If you are an existing home loan borrower or about to apply for a home loan then this is the news which will make an impact on your decision. The MCLR (Marginal cost of lending rate) has been increased by the leading banks of India which will have a direct impact on the interest rate of all kinds of secured loans i.e. home loan, two-wheeler loan or car loan. The interest rate is going to be increased in coming days.
The largest lender of India, The State Bank of India has increased its MCLR by up to 25 basis points (bps). In the same row, it comes HDFC, ICICI and PNB too. HDFC has increased its lending rate by 0.20 percentage points whereas ICICI and PNB have increased its MCLR by 0.10 percentage points and 0.15 percentage points respectively. The mentioned lenders are not the only one to hike the interest rate, the other banks are also likely to revise their MCLR in the days to come.
Whatever may be the reason behind increasing the MCLR, the existing borrower and the home loan applicant are the ones who are going to suffer. At the instance, it may look like a small hike in interest rate but in long term (especially when it comes to the home loan), it will bring a huge difference in the total cost of borrowing. Let’s understand the fact with an example.
Mr. Abhinav has a home loan of Rs 40 lakhs at the interest rate of 8.35% for 20 years. His EMI at present is Rs. ₹ 34,334. As the MCLR rate has been revised, the interest rate has been increased by 25 basis points. So his new interest rate has become 8.80%. With the revised interest rate his EMI has changed to ₹ 35,476. There is a difference of Rs. 1142 in every month. In overall the difference in the cost of borrowing will be Rs.2,74,084 which is a quite big amount for any middle-class Indian.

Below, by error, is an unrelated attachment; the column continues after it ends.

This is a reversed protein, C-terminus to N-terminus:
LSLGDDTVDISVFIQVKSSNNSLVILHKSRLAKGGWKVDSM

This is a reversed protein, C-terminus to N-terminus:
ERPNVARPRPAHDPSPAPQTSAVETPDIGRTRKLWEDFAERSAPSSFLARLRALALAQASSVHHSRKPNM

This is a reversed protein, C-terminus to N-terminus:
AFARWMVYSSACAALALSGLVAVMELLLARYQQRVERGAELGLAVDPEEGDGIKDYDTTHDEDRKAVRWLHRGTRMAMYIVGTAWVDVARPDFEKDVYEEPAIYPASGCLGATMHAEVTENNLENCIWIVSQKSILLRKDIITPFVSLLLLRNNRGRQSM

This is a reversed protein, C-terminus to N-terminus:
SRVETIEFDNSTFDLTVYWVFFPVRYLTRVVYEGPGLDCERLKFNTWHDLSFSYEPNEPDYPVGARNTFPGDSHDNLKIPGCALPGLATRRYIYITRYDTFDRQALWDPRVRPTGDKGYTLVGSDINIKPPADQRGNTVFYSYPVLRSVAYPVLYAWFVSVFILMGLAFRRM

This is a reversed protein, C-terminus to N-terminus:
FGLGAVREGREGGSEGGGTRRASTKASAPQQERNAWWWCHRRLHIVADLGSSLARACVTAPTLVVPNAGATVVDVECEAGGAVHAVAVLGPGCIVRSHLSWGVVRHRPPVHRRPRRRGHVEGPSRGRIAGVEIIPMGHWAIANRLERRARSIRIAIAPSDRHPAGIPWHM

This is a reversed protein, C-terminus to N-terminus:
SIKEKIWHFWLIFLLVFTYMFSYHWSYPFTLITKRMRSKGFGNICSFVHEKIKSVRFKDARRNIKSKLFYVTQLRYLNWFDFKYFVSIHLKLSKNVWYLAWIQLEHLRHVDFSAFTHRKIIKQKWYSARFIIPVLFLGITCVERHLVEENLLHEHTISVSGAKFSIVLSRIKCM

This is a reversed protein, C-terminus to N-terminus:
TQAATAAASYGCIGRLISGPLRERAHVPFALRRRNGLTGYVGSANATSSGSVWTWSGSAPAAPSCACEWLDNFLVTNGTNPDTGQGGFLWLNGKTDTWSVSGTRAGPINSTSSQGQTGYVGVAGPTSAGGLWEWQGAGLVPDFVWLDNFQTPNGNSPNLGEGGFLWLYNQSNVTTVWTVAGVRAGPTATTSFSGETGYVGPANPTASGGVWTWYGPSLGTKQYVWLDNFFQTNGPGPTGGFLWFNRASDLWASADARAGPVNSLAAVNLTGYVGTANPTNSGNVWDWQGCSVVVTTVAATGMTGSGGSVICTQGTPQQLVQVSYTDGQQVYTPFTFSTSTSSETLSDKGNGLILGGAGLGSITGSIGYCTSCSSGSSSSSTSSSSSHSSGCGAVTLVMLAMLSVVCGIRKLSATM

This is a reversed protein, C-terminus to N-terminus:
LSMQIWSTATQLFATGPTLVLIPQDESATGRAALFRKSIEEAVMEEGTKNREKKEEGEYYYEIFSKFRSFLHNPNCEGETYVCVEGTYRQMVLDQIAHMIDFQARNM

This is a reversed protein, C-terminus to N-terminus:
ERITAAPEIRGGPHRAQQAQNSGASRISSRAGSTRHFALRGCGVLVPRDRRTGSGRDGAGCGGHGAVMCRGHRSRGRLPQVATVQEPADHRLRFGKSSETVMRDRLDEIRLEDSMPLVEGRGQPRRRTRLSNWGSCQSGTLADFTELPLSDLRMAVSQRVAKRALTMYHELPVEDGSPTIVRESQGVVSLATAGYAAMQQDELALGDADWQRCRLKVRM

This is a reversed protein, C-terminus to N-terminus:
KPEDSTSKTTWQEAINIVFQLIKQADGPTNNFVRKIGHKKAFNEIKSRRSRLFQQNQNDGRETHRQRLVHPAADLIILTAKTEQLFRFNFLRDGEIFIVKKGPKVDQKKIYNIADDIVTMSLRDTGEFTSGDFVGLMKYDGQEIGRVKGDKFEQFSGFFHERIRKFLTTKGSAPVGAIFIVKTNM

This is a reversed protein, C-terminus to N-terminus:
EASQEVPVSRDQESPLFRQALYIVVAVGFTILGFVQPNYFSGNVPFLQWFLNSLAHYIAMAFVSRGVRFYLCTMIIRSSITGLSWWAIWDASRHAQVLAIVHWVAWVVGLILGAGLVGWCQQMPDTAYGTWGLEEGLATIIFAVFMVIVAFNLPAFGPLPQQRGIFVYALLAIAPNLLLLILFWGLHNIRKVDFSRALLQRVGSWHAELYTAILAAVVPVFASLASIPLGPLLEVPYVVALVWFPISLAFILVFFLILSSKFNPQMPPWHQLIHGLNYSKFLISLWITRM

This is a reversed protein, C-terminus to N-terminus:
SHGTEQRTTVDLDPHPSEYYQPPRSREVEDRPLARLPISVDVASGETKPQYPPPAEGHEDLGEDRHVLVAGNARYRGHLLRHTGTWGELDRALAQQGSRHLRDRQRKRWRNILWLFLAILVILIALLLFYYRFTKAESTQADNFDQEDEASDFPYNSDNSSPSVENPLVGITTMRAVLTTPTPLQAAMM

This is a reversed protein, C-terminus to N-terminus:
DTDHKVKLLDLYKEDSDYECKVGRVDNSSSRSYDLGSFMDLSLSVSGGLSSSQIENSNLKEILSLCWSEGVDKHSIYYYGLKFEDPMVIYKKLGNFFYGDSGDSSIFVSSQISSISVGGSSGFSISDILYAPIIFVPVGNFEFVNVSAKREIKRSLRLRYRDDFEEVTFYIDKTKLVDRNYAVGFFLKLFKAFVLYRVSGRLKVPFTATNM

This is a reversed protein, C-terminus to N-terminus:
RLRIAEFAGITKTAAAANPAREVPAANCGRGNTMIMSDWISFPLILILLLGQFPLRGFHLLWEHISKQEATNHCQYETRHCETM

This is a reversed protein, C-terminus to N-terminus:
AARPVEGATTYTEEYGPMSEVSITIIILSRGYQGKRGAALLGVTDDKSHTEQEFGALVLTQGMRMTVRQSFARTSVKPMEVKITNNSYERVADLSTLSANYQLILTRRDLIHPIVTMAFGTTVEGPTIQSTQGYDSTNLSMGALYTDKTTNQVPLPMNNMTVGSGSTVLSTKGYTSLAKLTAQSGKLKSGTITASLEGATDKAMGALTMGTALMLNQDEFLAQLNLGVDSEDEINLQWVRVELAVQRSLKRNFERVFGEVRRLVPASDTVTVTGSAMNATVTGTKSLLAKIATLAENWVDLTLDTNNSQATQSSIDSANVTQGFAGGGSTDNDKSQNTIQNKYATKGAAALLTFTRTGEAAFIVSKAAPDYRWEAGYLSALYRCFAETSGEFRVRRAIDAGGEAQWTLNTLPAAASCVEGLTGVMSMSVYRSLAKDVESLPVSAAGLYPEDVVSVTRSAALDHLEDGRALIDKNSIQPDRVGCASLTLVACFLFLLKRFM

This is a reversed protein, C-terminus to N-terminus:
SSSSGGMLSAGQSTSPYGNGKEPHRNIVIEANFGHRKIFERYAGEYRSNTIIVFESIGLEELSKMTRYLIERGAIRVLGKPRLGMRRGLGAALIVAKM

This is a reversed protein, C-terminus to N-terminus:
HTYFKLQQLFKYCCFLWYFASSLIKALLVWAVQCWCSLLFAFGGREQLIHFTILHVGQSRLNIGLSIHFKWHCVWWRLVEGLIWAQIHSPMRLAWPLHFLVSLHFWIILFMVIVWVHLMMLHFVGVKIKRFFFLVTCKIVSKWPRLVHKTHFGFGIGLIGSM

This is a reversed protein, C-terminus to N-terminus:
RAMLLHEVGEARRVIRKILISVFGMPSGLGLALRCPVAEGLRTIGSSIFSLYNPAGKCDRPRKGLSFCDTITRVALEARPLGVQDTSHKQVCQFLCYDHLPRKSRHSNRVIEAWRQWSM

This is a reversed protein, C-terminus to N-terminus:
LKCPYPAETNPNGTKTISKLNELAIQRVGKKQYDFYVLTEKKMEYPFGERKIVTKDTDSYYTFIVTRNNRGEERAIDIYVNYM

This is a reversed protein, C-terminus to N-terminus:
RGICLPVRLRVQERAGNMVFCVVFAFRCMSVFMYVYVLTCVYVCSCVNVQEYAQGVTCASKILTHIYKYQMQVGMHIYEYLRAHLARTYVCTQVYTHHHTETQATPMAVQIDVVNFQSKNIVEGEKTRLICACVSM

In such scenarios when the interest rates have been increased by the lenders, there is nothing much which a borrower can do. The only thing which one can do is to opt for a fixed interest rate. A fixed interest rate is generally higher than a floating interest rate but you will be at a stagnant rate of interest until the end of the tenure.
Whether it may an inflation or a raised deposit rates, a raise in interest rate is hit in the wallets of the public. Indian borrowers are not new to such turbulence of the market which hits them directly or indirectly.